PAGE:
The butterfly stroke has always intrigued, and eluded, me. My childhood swim lessons – two weeks each summer at the small community pool – covered basic strokes only. I watched with awe whenever the pool manager’s children, both college students who had learned to swim elsewhere, occasionally did a length or two of butterfly. From observing them, I understood what the arms were supposed to do, but I couldn’t figure out the kick. Eventually, whenever I tried to butterfly, I did a sort of aborted breaststroke maneuver. It was neither pretty nor efficient for the ten feet or so I could manage it.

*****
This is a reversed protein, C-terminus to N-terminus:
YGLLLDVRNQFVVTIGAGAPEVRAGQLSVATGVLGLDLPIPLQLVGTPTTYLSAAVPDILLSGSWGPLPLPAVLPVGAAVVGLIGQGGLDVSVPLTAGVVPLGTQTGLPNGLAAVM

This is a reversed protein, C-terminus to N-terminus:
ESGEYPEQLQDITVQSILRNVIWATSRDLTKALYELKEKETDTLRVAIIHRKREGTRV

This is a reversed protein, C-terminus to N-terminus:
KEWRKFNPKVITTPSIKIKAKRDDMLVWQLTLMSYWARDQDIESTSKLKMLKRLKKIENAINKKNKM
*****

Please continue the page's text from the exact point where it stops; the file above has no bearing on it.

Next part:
Last week in Masters class, though, those of us in the “baby” lane focused on proper butterfly technique. First, we concentrated on the kick. To keep my feet from going awkwardly awry, Coach D. said to visualize my big toes tied together tightly. After a few lengths I began to feel more “dolphin-like” as I undulated through the water. Next we added arms – one at a time, then both. I was more moth than Monarch, but I could fly.